265 Stronger Together

https://www.amazon.com/dp/B01JMECLZQ/

I'm seeing 626 reviews, 81% of which are one-star, including some of the humorous ones. This is roughly what it was last week.

On the other hand, others are noticing the missing reviews.


Posted by: OregonMuse at September 25, 2016 12:25 PM (CehCK)

266


My Amazon review on Hitlery/Cane's book since last one got 'poofed':

'The Plan' is nothing less than the death knell of the Republic, the elimination of the Constitution and Bill of Rights as we know it, and the imposition from the top down of Progressive Socialism as a tool for the Controllers, Masters, Owners and Elitists (along with their salad tossing stooges) to finally solidify control of the greatest force for good the world has ever produced.

DO read the book. They lay it all out right there and aren't shy about it. Oh, you have to decode the ProgTard vocabulary, but they are laughingly rubbing your nose in their plans.

They HATE the middle class, minorities, the military and small business owners. HATE THEM. Their plans are to deconstruct, marginalize and gain control over all these groups... and they say so right here...

Aside from the content, the actual production and editing of the book is also miserable. You'd think for your election manifesto you'd pay for top class rewrite and editing... but no. It's like it was just a check box to do and screw, because they knew most copies would end up in US Embassy waiting rooms in 5th world crap holes, USDA cafeterias propping up broken table legs and being used to start the diesel up in shite burn barrels...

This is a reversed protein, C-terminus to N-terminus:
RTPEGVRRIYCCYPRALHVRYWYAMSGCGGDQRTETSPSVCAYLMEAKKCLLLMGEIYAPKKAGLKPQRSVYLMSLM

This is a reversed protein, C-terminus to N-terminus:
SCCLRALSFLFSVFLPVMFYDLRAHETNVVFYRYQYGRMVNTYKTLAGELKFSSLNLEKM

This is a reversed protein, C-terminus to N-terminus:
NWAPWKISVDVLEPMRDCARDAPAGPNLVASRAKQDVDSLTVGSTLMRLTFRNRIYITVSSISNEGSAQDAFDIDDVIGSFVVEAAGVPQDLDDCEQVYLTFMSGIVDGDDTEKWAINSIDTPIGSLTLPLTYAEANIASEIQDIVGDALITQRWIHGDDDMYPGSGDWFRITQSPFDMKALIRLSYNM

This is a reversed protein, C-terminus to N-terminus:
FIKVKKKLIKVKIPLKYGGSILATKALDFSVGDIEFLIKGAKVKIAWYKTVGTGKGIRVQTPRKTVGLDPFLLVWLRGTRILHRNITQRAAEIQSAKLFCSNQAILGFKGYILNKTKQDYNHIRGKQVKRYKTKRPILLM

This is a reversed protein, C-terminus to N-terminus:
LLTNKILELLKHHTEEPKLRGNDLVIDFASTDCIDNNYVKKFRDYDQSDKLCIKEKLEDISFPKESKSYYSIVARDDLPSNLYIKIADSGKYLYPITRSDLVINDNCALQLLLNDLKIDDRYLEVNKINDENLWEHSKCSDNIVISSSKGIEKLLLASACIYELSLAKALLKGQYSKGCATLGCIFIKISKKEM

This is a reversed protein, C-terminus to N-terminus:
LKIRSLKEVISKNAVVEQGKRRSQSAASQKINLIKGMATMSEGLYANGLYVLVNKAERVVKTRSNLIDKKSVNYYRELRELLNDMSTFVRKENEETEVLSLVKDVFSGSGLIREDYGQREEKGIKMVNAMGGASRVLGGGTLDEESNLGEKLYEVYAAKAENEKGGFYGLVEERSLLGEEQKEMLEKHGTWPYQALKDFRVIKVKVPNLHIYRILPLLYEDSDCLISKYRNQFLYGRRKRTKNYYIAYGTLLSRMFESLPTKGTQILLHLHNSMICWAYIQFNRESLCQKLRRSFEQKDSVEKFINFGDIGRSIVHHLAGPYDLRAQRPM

Posted by: In Vino Veritits at September 25, 2016 12:26 PM (PjWy4)

267 My only complaint (which was compensated on Amazon by the bonus AoS star) was the explanation and motivations of the instigators, which seemed underdeveloped and perhaps a bit of a bait-and-switch (but in a disappointing way).

In the interest of avoiding spoilers I shan't go into too much detail other than to say at the point of the reveal it is both a) a long dead issue for those revealing it and b) amidst a much bigger and more immediate happening for the characters involved. I would be interested in a little more spoilery conversation if you'd like. Dhumphreys 5252 at g mail dot com.

Posted by: Emile Antoon Khadaji at September 25, 2016 12:28 PM (rvzMR)

268 Stronger Together

https://www.amazon.com/dp/B01JMECLZQ/